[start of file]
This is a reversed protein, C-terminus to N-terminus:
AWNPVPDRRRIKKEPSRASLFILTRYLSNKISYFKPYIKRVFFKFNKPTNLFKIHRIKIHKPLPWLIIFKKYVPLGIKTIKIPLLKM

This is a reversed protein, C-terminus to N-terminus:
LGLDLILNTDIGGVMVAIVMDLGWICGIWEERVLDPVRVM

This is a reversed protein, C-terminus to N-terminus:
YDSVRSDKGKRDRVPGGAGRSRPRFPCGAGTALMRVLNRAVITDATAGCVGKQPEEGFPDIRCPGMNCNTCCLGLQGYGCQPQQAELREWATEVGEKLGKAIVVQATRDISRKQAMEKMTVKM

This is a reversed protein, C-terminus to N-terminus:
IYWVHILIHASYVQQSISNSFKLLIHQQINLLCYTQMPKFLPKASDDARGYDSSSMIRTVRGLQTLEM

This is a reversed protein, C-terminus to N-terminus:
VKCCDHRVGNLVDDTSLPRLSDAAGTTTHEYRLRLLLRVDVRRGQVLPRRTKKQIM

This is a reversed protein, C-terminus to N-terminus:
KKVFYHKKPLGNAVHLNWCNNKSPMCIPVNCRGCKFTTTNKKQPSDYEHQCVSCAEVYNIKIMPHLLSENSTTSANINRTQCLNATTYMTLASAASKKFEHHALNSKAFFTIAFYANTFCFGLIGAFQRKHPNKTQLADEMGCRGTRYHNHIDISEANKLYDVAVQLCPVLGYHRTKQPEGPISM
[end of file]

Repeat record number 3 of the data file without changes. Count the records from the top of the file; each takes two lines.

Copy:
This is a reversed protein, C-terminus to N-terminus:
YDSVRSDKGKRDRVPGGAGRSRPRFPCGAGTALMRVLNRAVITDATAGCVGKQPEEGFPDIRCPGMNCNTCCLGLQGYGCQPQQAELREWATEVGEKLGKAIVVQATRDISRKQAMEKMTVKM